When Pregnancy Isn’t All Roses: Tips to Survive What No One Tells You


pregnancy tips and survival

Ok, let’s get real for a second. Regardless of what your Aunt Sally may have told you, or how great Beyonce looked in her maternity shoot, pregnancy is not all gumdrops and roses. There is so much information out there and so many misconceptions, it’s hard to know what to expect. Some women really do enjoy pregnancy, and others struggle with it.

If you’re one of the lucky few who love to be pregnant, cheers to you! I raise my mocktail glass in your honor. Truly. But, if we ever happen to cross paths, please, please just play along. Stories of your blissful nine months will make me weep–sob even–and I won’t even be able to blame the overactive pregnancy hormones.

If you’re feeling grumpy about a hard pregnancy day or a new symptom, and you’re looking for a little relief, then read on! I’ve compiled some tips from other IMB contributors on what helped us get through some of the difficult times in our pregnancies.*

Perception vs. Reality

The way grandmas, grandpas, in-laws, and family members see your pregnancy: glowing baby bumps, excuses to buy new adorable clothing, and another bundle to joy to love.

How strangers see your pregnancy: an excuse to ask awkward questions, ability tomake comments about how you must be due any second, and a free ticket to give unsolicited pregnancy and parenting advice.

How other moms see your pregnancy: adorable baby bumps and cute clothes. If they’re being honest, they may even commiserate on the miseries of heartburn, sympathy for a late summer due date, or difficulties sleeping. If you know them well, they may even giggle at the number of trips to the bathroom you take or volunteer to get a pedi with you when your toes become unreachable sausages.

Real Life

The way you see your pregnancy: some days, it’s GREAT! Other (read: most) days, subtract most of the positives, inject some horror stories, and you might just hit the nail on the head. No one prepared you for all the discomfort, the third trimester PUPPS breakout, insomnia, carpel tunnel, dark spots on your face suddenly showing up, the pregnancy migraines, all-day “morning sickness” that lasts well beyond your first trimester, and all those other not so pretty things that you’ve experienced. Interestingly enough, just about any symptom you think of can be linked to pregnancy. Me: Oh, I woke up feeling congested today. Quick google search: YES, pregnancy congestion is a thing! Face palm. 

My Pregnancy Advice

PUPPS – if you haven’t heard of this, you aren’t alone. I somehow pulled the short straw on this one and developed it with my son around 30 weeks. It’s essentially an itchy rash that doesn’t go away until delivery. If you’re like me, it’s torture and no prescription cream that is safe for pregnancy comes close to touching it. You can’t sleep, and you can’t ignore it. I tried everything, and I don’t say that lightly.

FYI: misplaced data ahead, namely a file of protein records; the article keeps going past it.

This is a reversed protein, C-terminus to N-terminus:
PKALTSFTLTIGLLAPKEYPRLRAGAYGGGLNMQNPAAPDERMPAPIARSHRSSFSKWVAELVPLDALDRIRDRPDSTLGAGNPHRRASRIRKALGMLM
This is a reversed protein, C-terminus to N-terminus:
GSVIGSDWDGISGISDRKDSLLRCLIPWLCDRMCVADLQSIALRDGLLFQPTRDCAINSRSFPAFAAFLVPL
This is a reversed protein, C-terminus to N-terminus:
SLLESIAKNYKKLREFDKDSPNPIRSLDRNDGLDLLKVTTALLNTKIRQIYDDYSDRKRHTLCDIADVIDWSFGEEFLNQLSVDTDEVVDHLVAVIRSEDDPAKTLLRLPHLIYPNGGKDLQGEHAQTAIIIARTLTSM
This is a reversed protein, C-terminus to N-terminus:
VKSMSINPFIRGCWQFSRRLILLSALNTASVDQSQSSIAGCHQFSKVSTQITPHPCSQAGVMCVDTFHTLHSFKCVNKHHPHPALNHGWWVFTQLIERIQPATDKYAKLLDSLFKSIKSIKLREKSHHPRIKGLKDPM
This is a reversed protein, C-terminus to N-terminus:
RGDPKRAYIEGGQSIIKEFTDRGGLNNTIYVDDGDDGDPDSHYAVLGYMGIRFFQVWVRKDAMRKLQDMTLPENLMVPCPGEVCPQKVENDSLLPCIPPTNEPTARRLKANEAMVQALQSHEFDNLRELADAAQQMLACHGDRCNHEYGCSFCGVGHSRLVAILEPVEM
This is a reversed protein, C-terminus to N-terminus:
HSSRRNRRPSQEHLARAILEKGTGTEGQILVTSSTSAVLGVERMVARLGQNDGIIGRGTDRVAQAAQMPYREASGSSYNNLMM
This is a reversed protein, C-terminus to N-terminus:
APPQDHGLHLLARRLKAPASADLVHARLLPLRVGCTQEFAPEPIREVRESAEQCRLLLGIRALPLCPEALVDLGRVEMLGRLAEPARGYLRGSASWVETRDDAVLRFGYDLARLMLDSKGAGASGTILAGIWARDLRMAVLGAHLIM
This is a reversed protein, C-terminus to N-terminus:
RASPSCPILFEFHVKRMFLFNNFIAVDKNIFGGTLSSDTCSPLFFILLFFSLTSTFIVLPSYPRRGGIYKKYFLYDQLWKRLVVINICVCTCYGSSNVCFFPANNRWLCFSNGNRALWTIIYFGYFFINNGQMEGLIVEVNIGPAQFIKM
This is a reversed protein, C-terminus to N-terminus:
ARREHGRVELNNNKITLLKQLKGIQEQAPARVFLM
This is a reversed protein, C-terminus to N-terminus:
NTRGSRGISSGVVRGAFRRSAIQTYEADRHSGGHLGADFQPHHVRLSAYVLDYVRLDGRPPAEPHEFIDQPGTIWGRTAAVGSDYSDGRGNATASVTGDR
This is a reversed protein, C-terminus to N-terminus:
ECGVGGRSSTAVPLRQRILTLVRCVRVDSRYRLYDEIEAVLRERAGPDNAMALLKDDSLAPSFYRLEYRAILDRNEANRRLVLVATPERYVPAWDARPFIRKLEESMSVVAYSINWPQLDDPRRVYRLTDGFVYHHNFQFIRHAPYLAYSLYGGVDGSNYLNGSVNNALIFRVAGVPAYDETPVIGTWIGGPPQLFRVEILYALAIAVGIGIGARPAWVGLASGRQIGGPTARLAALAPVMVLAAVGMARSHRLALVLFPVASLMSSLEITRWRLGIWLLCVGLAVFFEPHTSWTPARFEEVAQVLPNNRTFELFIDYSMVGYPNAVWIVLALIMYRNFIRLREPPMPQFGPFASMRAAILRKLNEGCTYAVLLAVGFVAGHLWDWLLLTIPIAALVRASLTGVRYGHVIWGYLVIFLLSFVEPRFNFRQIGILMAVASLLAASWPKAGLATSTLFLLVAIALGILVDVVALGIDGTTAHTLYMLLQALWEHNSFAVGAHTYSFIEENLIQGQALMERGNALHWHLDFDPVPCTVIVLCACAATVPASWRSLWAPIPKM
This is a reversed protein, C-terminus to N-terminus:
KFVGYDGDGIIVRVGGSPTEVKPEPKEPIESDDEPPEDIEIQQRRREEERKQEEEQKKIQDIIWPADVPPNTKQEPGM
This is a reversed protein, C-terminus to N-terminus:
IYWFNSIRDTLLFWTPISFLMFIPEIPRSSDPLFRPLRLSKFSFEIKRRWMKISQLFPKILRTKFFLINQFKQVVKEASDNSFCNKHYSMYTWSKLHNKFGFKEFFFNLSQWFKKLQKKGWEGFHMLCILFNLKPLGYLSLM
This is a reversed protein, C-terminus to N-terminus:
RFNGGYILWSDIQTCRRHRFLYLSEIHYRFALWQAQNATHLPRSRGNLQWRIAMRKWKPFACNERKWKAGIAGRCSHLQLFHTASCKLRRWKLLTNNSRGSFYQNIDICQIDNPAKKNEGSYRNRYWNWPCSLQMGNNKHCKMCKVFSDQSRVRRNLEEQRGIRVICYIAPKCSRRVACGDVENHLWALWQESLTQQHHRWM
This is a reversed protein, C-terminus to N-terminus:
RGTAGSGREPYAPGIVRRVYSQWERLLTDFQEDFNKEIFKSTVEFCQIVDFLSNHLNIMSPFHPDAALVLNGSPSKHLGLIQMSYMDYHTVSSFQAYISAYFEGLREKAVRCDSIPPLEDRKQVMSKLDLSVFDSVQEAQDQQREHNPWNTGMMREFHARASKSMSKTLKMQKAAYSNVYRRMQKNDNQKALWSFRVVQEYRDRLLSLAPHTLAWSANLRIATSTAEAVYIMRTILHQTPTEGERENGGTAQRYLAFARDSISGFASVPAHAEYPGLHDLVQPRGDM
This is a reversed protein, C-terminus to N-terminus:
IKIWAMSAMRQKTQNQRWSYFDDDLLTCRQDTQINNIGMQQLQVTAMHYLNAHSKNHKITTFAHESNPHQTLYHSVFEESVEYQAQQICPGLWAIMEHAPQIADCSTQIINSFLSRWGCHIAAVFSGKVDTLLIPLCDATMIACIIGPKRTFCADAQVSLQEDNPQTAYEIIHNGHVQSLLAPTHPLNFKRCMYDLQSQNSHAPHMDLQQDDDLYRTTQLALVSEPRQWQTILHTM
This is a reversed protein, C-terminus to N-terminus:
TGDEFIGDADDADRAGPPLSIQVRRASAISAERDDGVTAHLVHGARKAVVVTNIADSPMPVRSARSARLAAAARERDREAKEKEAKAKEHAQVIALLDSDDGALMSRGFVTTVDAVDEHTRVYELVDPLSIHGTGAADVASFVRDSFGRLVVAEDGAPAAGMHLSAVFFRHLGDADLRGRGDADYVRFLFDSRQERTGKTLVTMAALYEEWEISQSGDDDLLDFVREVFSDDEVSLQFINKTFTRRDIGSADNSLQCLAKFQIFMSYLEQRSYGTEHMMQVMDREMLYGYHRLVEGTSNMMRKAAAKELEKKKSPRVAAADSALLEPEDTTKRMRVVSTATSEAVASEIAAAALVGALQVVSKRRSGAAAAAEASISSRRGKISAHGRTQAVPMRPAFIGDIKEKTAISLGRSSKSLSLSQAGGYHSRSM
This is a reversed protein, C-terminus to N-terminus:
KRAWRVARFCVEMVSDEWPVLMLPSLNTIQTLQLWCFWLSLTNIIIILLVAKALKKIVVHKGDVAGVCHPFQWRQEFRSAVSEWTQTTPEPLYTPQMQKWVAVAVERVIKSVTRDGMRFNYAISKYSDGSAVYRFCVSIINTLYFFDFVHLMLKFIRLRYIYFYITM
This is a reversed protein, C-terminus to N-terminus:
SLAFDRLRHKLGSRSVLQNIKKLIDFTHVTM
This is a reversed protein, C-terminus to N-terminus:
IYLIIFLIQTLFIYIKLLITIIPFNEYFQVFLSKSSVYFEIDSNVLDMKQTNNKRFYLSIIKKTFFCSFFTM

I had luck with one thing, and it seemed odd, but I was sleep deprived and desperate. Three words: Pine. Tar. Soap. You have to get it online or at an organic grocery store but it’s literally a miracle in brown bar soap form. Warning: it smells like a bonfire, but YOU GUYS, it worked! I showered about 5 times a day and the only relief I could find was when I completely covered myself in soap suds and just stood in the cool water (because, you know, warm water makes the itching worse). Relief doesn’t last more than 10-20 minutes after your shower but it’s worth it for a tiny slice of sanity.

Tips from Our Team

  1. Facial dark spots, sensitive skin to the sun: The key here is prevention. To avoid getting them, Candace suggests using the highest number of SPF you can. For spots that have already shown up, she recommends applying coco butter and/or Mederma daily.
  2. Carpal tunnel and insomnia: During her 2nd pregnancy, Meranda says she had issues sleeping because of both carpal tunnel and insomnia (not that having a 15 month old running around made it any easier). The only relief she could find was from taking Unisom and wearing an arm brace.
  3. Restless leg syndrome: This one is miserable. Throw in the second trimester leg and foot cramps and attempt to sleep (or sit still) for any length of time. Kait swears by taking magnesium supplements to help with restless legs. Make sure to talk with your doctor first!
  4. Headaches/Migraines: Regan recommends taking magnesium to help with headaches or at the start of a migraine.
  5. Acid Reflux: This is not one to take lightly. It’s a well known symptom, but getting relief sooner rather than later is key. To help with her acid reflux, Ashley said she took an OTC medication (doctor approved) during her third trimester. Combined with a pregnancy pillow, it was the only way she could get some sleep!

*Please know, my intention isn’t to diminish the pain and struggle that some women go through with seriously difficult pregnancies and/or the journey to becoming pregnant. My only goal is to make light of some unpleasant things we may experience that aren’t typically discussed. I wish you a happy, healthy pregnancy and baby, but I know this isn’t always the case. If you’re struggling with loss or depression, don’t brush it aside. Make sure you talk to someone and your doctor. We even have some posts on the IMB blog that you may find helpful.